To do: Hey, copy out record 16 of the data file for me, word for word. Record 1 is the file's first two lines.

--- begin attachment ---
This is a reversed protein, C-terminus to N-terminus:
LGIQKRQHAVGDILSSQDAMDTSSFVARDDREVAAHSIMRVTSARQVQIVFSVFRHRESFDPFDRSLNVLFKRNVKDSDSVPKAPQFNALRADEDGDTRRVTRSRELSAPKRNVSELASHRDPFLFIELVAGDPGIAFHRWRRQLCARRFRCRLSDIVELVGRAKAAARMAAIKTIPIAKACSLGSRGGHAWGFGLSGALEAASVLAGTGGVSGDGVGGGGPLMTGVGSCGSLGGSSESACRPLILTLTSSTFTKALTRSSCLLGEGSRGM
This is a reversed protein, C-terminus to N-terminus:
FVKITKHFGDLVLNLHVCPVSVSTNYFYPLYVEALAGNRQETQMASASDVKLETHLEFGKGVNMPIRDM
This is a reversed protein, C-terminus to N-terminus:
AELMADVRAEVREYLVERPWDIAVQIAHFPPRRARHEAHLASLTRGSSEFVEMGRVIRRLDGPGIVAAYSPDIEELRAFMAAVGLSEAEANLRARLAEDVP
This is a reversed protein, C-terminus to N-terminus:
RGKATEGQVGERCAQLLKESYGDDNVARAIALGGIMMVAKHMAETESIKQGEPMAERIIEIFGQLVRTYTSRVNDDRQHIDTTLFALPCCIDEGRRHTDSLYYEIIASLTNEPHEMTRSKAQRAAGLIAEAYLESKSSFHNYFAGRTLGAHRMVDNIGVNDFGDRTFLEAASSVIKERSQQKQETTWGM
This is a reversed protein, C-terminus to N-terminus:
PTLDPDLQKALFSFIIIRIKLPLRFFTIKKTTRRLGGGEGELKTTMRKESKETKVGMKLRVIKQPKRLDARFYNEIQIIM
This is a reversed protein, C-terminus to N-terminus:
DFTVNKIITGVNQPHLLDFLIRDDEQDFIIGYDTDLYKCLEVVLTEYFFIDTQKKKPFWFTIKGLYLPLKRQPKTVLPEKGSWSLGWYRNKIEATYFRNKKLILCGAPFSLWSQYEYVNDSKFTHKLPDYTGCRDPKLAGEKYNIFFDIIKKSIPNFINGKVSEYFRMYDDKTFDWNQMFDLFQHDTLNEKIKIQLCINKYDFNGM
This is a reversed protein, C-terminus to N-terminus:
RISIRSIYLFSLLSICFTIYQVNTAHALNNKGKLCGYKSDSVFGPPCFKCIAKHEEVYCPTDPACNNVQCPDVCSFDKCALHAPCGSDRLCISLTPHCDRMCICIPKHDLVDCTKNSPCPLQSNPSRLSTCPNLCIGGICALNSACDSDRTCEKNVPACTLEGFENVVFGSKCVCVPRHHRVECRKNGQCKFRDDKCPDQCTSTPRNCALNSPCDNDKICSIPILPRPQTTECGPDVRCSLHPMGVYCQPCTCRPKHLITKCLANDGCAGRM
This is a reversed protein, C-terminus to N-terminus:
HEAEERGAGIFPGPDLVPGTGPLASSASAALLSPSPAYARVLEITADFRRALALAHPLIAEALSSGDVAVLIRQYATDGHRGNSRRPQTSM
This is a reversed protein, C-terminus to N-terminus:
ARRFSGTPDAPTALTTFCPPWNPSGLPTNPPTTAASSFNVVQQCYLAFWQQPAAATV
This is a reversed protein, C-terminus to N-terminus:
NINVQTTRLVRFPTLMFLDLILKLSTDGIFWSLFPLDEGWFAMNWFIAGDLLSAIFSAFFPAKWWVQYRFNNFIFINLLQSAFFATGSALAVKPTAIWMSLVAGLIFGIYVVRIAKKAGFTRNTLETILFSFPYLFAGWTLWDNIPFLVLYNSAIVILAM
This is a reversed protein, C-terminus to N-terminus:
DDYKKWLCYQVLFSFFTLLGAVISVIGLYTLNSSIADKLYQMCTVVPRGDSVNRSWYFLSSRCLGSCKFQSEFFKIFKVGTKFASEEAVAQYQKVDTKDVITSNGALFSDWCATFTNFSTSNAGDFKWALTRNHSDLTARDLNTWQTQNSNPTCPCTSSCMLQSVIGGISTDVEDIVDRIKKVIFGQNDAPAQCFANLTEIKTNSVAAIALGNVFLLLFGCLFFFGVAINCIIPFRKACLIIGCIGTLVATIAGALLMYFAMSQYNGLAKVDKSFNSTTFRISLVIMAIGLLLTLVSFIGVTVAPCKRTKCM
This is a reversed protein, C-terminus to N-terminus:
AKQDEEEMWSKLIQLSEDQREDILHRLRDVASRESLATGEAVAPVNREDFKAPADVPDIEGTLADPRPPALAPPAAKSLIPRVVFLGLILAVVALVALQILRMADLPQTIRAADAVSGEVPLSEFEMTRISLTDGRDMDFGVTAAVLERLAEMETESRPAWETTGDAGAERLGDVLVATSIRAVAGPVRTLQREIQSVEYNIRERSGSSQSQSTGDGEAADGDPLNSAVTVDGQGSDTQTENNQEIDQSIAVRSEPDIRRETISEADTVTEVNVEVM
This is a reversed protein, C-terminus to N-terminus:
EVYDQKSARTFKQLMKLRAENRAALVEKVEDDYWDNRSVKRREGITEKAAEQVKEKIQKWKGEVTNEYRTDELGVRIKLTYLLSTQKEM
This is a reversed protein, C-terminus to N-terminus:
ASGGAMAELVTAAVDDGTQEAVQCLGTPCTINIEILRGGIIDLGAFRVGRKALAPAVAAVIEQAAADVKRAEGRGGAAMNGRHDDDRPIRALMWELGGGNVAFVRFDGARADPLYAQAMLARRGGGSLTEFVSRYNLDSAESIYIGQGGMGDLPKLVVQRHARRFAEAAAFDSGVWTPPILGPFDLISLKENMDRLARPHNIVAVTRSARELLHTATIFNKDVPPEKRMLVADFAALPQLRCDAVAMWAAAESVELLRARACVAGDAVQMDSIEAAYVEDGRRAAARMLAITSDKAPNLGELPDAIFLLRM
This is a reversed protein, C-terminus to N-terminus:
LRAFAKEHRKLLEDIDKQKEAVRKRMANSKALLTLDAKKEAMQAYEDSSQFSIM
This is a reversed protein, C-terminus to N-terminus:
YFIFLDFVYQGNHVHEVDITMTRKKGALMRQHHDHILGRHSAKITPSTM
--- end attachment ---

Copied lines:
This is a reversed protein, C-terminus to N-terminus:
YFIFLDFVYQGNHVHEVDITMTRKKGALMRQHHDHILGRHSAKITPSTM